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from the later Schleiermacher of The Christian faith (1821-2, 1830-1), his dogmatic great work. His name means literally the 'veil maker'; and indeed Schleiermacher is a complex and contradictory figure. On the one hand he criticises both rationalism and supernaturalism, and develops an intriguing theory of religion that combines elements from Spinoza's speculative pantheism and F. H. Jacobi's philosophy of faith. For Schleiermacher Godbecomes interchangeable with the universe. Yet rather than postulate any rational cognition of this totality he presents the proper mode of apprehension as a 'feeling' - 'die Anschauung und Gefuhl' - and disposes of the theistic idea of God and personal immortality. This is the aspect of Schleiermacher which is developing the radical ideas of the Enlightenment, especially Spinoza.

Schleiermacher represents a reaction to the Enlightenment in so far as he asserted the autonomy of the Christian religion over against both metaphysics and ethics. Religion is precisely the intuition and feeling of the universe rather than cognition (i.e. metaphysics) or action (i.e. ethics). The Enlightenment philosophers (e.g. Locke) assumed that reason can and should criticise revelation. But for Schleiermacher reason is a species of revelation. The entire universe for Schleiermacher is the self-revelation of God. Reason, within this Romantic/neo-Spinozistic context, is dependent upon revelation. Furthermore, religion is not to be understood as the awareness of duty as a divine command, i.e. as the consciousness of the binding and sacral nature of the moral law. On the contrary, religion is defined not as 'autonomy' but as 'dependence'. Whereas religion is essentially active for Kant, it is basically passive for Schleiermacher.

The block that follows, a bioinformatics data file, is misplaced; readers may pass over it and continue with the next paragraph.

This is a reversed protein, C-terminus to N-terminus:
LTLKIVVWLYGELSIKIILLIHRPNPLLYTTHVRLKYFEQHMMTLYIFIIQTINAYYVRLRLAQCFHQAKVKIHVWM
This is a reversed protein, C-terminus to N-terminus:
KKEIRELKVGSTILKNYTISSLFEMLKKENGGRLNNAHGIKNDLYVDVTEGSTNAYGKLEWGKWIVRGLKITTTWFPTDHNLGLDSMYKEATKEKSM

Schleiermacher was at the centre ofthe early phase of German Romanticism and one could argue that his early avowal of the autonomy of the Christian religion itself and its irreducibility to some other domain is reinforced by his later definition of theology in The Christian faith as the descriptive explication of Christian piety in the self-conscious historical community. Such a view of theology is designed to ward off the Enlightenment or any Hegelian attempt to define Christianity from without. This means that Christianity has no need to try to justify itself according to secular lights. Schleiermacher might well be seen as a forerunner of Karl Barth in his emphasis upon the autonomy of Christianity.

The theocratic and apocalyptic vision of Joseph de Maistre (1753-1821) was very important for the Romantic revolt against the claims of the Enlightenment.5 His view of the autonomy of Christianity is marked by the experience

5 Lebrun, Joseph de Maistre.

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